So, when the president defies these moral and constitutional norms and tells women of color to “Go back,” he raises a terrifying specter.

The specter is hatred not for ideas he despises but for the people who embrace those ideas. The specter is also a dog whistle to groups around the country that hatred is back in fashion and is acceptable to articulate publicly.

Don’t get me wrong. Even though hate speech – speech that expresses hatred for people, as opposed to hatred for ideas – stings and hurts, it is constitutionally protected. The remedy for hate speech is not to silence the hater but to shame him. And the most effective way to do that is with more speech.

But when the hate speech comes from a shameless president, we have a problem.

The problem is that presidential hatred produces division among people and destroys peaceful dialogue. When thousands of people at a Trump rally in North Carolina recently chanted, “Send her back” referring to a congresswoman born in Somalia – and Trump tweeted that the four congresswomen (including three born in the U.S.)  should “Go back” to where they came from – the inescapable image was of a president trying to divide rather than unite.

At first, Trump seemed to welcome the chants. Then, two days later, he distanced himself from those who chanted. Then, three days after that, he praised the chanters.

When a Louisiana police officer tweeted that one of the congresswomen Trump targeted deserved a round – he was referring to a bullet – he and a supportive colleague were fired. And in New York City, hatred for cops has led to group assaults on them, along racial lines.

Hatred is so volatile and destructive that, once unleashed, it takes on a life of its own. It is cover for our deepest and darkest instincts. And it is a cousin to violence, as those Louisiana and Manhattan cops know.

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It also captivates our attention. Could that be the president’s wish – that we think about hatred of his targets rather than the testimony of former Special Counsel Robert Mueller, who spent two years investigating the president and testified before two House committees Wednesday?

This business of the hatred of people is so dangerous because to some, as Lord Byron wrote, hatred is perversely pleasing. It gives them shelter in a mob, it lets them hurl venom with anonymity, and it regenerates itself. It must be rejected loudly in all its forms – especially when it comes from the president.

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Westlake Legal Group 694940094001_6063076054001_6063084346001-vs Judge Andrew Napolitano: Trump has unleashed a torrent of hatred fox-news/politics/executive/white-house fox-news/politics fox-news/person/ilhan-omar fox-news/person/donald-trump fox-news/opinion fox news fnc/opinion fnc article Andrew Napolitano 175b1490-f213-5036-80eb-b7d924e0869c   Westlake Legal Group 694940094001_6063076054001_6063084346001-vs Judge Andrew Napolitano: Trump has unleashed a torrent of hatred fox-news/politics/executive/white-house fox-news/politics fox-news/person/ilhan-omar fox-news/person/donald-trump fox-news/opinion fox news fnc/opinion fnc article Andrew Napolitano 175b1490-f213-5036-80eb-b7d924e0869c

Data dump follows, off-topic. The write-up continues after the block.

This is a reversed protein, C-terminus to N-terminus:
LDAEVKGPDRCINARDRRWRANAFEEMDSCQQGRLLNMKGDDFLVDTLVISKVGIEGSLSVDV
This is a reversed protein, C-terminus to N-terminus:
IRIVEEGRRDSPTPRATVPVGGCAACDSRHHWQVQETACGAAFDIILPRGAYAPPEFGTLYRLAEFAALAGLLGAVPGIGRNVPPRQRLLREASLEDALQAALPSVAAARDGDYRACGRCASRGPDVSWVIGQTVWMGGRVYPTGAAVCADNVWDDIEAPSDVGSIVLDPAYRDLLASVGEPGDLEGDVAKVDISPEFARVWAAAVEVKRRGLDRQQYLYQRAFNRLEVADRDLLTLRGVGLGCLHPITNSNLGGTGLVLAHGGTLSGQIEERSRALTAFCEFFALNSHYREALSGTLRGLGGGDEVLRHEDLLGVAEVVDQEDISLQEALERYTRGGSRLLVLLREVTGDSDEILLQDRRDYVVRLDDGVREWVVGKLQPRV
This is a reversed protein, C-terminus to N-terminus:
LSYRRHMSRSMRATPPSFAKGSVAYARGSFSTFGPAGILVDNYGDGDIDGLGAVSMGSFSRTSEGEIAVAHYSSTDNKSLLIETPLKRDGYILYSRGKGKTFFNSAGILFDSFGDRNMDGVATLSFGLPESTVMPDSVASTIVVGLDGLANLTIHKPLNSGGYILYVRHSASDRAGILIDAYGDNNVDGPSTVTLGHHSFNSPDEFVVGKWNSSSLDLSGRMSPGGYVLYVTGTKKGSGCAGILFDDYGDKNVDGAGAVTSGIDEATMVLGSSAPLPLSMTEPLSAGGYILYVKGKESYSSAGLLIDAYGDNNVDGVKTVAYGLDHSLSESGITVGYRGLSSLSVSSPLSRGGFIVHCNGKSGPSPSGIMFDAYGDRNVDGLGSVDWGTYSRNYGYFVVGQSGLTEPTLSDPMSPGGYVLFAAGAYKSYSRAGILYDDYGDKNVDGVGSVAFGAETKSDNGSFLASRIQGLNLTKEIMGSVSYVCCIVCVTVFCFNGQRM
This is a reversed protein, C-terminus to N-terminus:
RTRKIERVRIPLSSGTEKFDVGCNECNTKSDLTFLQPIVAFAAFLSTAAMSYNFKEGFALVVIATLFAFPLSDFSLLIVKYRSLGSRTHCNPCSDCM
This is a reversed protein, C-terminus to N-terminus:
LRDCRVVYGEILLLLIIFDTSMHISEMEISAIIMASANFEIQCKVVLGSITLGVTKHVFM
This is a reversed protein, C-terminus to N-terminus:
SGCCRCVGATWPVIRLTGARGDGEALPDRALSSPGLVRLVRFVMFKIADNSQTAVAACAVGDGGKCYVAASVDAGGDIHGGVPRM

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Judge Andrew Napolitano: Trump’s attack on congresswomen was ‘racist,’ but House Dems shouldn’t censure him

Westlake Legal Group 694940094001_6060162479001_6060167766001-vs Judge Andrew Napolitano: Trump’s attack on congresswomen was ‘racist,’ but House Dems shouldn’t censure him fox-news/politics/elections/first-amendment fox-news/person/nancy-pelosi fox-news/person/donald-trump fox-news/opinion fox news fnc/opinion fnc article Andrew Napolitano 25c2e3c1-e9d3-5b1f-b4be-370251a60faa

During the past week, President Trump excited two bitter public controversies by sending and publishing two highly inappropriate and offensively incendiary tweets.

The first of these was aimed at four female members of Congress — each a person of color, and, as members of Congress, each an American citizen. Yet the president said they should go back to the countries from which they came. The second tweet was aimed at Google, which the president argued should be investigated for treason.

The first of these tweets was xenophobic, racist and hateful. The second was just plain ignorant. Together they revealed a level of misguided thinking not heard from the Oval Office since President Richard Nixon’s tapes were revealed.

PELOSI RIPS TRUMP BID TO LINK DEMS TO ‘SQUAD,’ VOWS NOT TO ‘WASTE OUR TIME ON THAT’

Here is the backstory.